BEIJING/TOKYO (Reuters) - Japan’s finance minister pressed the United States on Tuesday to quickly resolve its political deadlock over government finances to avoid a fiscal crisis that could damage the global economy.
The comment from Taro Aso is the latest sign that Japan and China - the biggest foreign creditors to the United States - are increasingly worried that the U.S. government shutdown and the standoff over the debt ceiling could wreak havoc on their trillions of dollars of investments in U.S. Treasury bonds.
“The U.S. must avoid a situation where it cannot pay (for its debt) and its triple-A ranking plunges all of a sudden,” Aso told reporters following a cabinet meeting.
“The U.S. must be fully aware that if that happens the U.S. would fall into fiscal crisis,” he said.
Japanese officials held several emergency telephone conferences with U.S. Treasury Department officials on Monday, Japan’s Nikkei newspaper reported, citing unnamed sources.
However, a senior Japanese government official shrugged off the report, suggesting instead that the subject had only been discussed as part of regular contact between the two countries.
On Monday, Chinese Vice Finance Minister Zhu Guangyao said Beijing had been in touch with Washington over the standoff, in which House Republicans have refused to increase the $16.7 trillion debt ceiling as they seek changes in President Barack Obama’s signature healthcare law.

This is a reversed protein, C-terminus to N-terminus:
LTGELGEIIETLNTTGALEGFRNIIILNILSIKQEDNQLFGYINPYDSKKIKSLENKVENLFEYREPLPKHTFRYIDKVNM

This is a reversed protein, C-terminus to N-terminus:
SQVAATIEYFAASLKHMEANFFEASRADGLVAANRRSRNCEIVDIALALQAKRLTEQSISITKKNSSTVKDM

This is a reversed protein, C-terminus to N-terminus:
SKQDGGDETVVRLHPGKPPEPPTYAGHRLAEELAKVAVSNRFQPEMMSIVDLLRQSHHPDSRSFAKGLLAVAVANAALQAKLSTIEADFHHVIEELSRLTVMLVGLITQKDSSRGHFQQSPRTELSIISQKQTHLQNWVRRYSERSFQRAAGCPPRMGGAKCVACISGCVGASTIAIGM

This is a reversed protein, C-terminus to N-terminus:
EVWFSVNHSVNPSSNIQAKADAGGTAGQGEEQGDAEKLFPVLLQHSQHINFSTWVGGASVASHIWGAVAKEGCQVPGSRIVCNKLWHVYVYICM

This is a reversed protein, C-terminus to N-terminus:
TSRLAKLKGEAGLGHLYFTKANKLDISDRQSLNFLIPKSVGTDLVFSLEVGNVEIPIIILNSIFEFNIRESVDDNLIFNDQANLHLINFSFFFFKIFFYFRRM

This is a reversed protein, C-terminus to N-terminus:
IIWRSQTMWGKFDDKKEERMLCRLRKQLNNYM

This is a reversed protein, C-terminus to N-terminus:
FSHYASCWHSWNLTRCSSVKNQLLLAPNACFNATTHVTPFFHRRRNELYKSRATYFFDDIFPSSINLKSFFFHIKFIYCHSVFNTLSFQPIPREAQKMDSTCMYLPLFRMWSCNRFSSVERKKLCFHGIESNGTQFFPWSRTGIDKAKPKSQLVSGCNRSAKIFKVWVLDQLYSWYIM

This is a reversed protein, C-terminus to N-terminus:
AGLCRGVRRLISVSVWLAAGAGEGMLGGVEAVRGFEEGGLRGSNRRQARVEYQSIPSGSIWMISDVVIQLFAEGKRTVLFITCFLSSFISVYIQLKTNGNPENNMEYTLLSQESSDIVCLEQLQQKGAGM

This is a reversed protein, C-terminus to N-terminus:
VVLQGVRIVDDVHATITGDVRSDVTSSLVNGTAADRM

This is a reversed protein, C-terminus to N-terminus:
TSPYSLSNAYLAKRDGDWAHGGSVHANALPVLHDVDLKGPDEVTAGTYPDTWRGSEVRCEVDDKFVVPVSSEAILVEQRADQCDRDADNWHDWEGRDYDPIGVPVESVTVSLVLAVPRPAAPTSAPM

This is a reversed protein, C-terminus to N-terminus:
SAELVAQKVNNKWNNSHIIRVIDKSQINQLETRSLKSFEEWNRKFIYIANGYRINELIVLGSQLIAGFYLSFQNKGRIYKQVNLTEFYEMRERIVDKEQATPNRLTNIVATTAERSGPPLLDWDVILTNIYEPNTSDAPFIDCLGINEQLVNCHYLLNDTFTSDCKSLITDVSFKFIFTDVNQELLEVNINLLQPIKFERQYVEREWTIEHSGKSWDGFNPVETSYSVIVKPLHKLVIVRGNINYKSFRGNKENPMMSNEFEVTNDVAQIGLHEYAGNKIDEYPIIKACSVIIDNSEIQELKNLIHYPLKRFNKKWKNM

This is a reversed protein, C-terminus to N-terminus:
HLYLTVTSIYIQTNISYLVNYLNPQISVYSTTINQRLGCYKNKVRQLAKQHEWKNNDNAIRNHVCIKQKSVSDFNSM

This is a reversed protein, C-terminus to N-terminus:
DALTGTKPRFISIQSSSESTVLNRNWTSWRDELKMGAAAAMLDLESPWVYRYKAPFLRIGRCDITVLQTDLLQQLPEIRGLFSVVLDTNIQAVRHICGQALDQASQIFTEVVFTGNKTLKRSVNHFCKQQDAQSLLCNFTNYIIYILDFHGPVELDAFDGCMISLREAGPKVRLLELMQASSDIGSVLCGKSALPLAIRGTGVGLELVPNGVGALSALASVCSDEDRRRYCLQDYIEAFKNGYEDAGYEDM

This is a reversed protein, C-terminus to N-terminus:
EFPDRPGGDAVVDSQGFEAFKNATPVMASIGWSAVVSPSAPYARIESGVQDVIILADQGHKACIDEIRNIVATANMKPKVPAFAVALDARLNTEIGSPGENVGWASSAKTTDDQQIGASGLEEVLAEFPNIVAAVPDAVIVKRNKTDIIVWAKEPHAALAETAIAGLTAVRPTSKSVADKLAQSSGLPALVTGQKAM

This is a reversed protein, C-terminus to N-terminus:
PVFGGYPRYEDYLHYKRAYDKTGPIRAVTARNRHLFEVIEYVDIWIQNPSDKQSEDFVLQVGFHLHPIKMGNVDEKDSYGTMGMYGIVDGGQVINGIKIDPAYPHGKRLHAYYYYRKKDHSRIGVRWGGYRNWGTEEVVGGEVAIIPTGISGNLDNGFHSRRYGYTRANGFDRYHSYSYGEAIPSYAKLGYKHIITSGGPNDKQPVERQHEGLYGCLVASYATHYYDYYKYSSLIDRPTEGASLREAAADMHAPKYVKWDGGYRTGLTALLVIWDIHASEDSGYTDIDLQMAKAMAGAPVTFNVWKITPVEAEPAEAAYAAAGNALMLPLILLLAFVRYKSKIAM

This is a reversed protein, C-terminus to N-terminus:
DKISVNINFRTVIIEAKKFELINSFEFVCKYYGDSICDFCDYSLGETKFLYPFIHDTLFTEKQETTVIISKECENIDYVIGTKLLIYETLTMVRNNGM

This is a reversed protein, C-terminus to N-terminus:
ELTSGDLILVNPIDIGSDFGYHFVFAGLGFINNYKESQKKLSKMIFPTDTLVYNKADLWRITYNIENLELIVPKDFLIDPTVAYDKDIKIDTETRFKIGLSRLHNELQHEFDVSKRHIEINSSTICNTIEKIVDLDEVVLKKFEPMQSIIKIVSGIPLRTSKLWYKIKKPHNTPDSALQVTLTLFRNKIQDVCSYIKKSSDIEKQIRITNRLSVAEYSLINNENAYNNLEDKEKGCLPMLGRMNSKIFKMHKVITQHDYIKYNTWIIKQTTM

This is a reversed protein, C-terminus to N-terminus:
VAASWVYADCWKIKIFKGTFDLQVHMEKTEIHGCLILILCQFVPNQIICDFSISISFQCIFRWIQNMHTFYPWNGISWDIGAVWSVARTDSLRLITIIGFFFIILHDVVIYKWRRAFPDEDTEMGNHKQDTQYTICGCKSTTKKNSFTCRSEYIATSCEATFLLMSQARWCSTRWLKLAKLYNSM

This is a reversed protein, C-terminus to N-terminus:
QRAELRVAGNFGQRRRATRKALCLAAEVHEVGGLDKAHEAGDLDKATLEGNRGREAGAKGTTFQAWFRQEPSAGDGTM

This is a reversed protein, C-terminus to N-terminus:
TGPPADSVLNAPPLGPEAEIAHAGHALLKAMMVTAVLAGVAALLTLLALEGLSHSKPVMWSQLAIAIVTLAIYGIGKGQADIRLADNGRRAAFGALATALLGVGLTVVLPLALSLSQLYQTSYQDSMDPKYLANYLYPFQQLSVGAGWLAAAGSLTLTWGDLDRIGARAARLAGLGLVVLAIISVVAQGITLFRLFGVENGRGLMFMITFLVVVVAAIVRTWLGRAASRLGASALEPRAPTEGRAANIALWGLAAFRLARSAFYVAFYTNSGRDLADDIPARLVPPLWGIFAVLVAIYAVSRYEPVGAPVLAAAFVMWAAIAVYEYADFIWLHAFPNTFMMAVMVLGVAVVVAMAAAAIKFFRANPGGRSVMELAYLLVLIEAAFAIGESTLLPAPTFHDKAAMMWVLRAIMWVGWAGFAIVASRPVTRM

Unless Congress raises the debt ceiling, the United States would be left on the edge of an unprecedented default, the Treasury has warned.
The political standoff is in its second week, with much of the U.S. federal government closed and no signs of a breakthrough, although some glimmers of hope emerged on Monday as Obama said he would accept a short-term increase in the nation’s borrowing authority to avoid a default.
As at July 31, China held $1.28 trillion in U.S. Treasury bonds and Japan held $1.14 trillion, Treasury Department data shows.
The last big confrontation over the debt ceiling, in August 2011, ended with an 11th-hour agreement under pressure from shaken markets and warnings of an economic catastrophe if a default were allowed to happen.
China is “naturally concerned about developments in the U.S. fiscal cliff,” Zhu told reporters, saying it was Washington’s “responsibility” to avoid a debt crisis and ensure the safety of Chinese investments.
Japan has previously expressed its concerns in diplomatic terms. Aso and Chief Cabinet Secretary Yoshihide Suga both said last week that the fiscal standoff was essentially a U.S. domestic problem.
But Aso added the shutdown could push up the yen against the dollar - a concern for Japan’s export-reliant economy, which has benefited from a yen decline since Prime Minister Shinzo Abe won election in December on a reflationist policy platform.
Should the U.S. default on its debt, which the Treasury Department says could happen as soon as October 17, “there would be a large international impact,” Aso said last week. “If there is no prompt resolution, various impacts will emerge.”
The yen has been rising this month as investors shed risk and seek the perceived safe haven of the Japanese currency. The dollar slipped on Tuesday to a two-month low of 96.55 yen.
Additional reporting by Yuko Yoshikawa, Richard Cowan, Mark Felsenthal, Aaron Sheldrick and Kiyoshi Takenaka; Writing by William Mallard; Editing by John Mair